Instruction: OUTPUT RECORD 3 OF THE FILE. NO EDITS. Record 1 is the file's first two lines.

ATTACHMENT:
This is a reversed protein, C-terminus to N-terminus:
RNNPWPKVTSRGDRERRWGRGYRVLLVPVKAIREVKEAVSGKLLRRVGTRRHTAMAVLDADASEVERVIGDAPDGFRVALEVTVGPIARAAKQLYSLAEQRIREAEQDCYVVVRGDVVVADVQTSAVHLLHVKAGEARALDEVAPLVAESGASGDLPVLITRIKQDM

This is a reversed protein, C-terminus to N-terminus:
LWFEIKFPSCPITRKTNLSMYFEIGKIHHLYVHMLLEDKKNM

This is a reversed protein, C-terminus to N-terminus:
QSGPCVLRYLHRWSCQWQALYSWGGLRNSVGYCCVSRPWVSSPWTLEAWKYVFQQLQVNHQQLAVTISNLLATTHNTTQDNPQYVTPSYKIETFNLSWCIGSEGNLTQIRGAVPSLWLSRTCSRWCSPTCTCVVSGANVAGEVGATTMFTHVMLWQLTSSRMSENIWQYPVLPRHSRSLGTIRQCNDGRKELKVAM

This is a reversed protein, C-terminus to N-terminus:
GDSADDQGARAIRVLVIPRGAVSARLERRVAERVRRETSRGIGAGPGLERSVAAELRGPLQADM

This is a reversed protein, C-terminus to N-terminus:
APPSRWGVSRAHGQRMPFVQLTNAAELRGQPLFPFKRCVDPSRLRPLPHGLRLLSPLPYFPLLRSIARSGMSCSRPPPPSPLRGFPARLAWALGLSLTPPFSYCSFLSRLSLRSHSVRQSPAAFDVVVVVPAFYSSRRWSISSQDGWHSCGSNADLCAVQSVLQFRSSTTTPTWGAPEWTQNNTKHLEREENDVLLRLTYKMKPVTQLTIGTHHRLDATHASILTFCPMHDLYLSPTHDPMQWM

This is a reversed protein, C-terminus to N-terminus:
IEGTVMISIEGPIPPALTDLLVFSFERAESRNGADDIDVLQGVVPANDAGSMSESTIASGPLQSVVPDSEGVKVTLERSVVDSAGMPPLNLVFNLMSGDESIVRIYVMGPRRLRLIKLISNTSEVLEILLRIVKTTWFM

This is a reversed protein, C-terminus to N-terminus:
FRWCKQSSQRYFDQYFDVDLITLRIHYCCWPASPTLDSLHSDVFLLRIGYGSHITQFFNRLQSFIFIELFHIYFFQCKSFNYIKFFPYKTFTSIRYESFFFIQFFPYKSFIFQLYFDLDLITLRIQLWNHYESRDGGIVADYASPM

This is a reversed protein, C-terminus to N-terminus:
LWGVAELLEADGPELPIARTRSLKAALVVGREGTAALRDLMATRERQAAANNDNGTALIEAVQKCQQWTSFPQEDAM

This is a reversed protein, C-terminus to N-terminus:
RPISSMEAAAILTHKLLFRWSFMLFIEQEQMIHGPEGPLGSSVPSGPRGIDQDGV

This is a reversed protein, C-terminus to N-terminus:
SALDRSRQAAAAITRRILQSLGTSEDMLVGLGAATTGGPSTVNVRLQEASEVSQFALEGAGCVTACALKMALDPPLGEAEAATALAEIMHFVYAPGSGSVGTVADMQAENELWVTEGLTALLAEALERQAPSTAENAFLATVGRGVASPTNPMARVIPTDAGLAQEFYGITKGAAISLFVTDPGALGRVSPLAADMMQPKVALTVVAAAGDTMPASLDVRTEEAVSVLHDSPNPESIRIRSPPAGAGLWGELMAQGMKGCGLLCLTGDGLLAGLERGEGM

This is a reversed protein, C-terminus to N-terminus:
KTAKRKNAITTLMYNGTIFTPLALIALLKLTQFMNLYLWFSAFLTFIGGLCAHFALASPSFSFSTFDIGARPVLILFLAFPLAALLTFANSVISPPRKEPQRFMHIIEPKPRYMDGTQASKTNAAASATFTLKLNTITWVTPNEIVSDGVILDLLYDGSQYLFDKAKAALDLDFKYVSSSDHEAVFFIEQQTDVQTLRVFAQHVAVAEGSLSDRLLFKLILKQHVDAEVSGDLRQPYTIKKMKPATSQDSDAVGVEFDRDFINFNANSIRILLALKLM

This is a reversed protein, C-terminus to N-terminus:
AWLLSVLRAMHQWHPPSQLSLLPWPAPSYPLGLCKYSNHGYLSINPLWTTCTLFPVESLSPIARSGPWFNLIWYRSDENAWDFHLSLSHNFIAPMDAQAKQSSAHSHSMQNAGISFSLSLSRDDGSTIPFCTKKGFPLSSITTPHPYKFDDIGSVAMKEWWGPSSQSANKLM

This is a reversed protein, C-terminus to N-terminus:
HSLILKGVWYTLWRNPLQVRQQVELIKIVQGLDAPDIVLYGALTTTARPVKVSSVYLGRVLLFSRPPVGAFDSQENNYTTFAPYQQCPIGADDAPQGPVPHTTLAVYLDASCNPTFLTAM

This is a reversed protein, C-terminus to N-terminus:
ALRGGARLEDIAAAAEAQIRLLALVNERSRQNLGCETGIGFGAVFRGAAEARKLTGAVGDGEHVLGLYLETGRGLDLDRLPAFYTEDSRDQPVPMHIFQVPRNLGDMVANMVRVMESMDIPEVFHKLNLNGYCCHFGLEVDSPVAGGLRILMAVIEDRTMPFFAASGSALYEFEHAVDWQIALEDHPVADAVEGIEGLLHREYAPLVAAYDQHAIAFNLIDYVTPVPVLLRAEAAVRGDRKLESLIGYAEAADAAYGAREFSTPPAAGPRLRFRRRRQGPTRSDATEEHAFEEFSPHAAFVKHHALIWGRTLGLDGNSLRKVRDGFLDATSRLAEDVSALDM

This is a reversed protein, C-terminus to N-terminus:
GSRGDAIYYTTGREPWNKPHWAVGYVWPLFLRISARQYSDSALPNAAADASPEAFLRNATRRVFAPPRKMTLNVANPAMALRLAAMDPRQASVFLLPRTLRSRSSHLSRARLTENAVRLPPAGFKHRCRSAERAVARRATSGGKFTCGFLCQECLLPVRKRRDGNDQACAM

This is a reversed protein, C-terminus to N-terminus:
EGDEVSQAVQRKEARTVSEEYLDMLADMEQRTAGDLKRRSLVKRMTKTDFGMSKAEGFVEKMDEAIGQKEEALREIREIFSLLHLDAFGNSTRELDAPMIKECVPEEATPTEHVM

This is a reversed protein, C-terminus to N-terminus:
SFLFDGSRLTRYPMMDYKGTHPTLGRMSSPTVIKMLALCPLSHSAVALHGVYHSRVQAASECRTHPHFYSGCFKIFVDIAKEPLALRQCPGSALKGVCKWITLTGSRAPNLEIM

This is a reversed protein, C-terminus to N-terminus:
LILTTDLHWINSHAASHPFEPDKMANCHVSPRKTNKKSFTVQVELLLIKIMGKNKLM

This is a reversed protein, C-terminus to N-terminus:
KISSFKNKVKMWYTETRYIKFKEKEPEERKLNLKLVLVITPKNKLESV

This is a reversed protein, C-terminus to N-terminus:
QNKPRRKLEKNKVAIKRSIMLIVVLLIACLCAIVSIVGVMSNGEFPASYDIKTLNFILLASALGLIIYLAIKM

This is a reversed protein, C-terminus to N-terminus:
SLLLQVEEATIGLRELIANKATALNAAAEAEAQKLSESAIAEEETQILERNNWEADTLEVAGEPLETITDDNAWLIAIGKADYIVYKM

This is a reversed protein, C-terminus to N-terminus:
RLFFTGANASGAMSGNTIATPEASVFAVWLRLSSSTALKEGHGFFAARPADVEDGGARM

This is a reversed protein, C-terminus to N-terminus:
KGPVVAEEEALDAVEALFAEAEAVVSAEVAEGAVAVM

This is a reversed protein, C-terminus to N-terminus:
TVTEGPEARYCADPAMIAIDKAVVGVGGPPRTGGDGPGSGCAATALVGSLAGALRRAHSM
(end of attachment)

This is a reversed protein, C-terminus to N-terminus:
QSGPCVLRYLHRWSCQWQALYSWGGLRNSVGYCCVSRPWVSSPWTLEAWKYVFQQLQVNHQQLAVTISNLLATTHNTTQDNPQYVTPSYKIETFNLSWCIGSEGNLTQIRGAVPSLWLSRTCSRWCSPTCTCVVSGANVAGEVGATTMFTHVMLWQLTSSRMSENIWQYPVLPRHSRSLGTIRQCNDGRKELKVAM